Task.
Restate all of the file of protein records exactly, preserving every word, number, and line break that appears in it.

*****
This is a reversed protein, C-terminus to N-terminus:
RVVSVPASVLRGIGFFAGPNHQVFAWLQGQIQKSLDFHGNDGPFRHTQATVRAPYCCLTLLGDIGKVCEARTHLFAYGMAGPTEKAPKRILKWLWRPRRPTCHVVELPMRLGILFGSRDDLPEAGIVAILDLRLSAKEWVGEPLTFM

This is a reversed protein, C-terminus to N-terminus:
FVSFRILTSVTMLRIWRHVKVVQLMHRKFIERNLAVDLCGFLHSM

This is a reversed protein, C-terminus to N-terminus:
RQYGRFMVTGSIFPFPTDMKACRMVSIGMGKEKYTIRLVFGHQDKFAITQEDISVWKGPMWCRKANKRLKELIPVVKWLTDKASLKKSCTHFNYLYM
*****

This is a reversed protein, C-terminus to N-terminus:
RVVSVPASVLRGIGFFAGPNHQVFAWLQGQIQKSLDFHGNDGPFRHTQATVRAPYCCLTLLGDIGKVCEARTHLFAYGMAGPTEKAPKRILKWLWRPRRPTCHVVELPMRLGILFGSRDDLPEAGIVAILDLRLSAKEWVGEPLTFM

This is a reversed protein, C-terminus to N-terminus:
FVSFRILTSVTMLRIWRHVKVVQLMHRKFIERNLAVDLCGFLHSM

This is a reversed protein, C-terminus to N-terminus:
RQYGRFMVTGSIFPFPTDMKACRMVSIGMGKEKYTIRLVFGHQDKFAITQEDISVWKGPMWCRKANKRLKELIPVVKWLTDKASLKKSCTHFNYLYM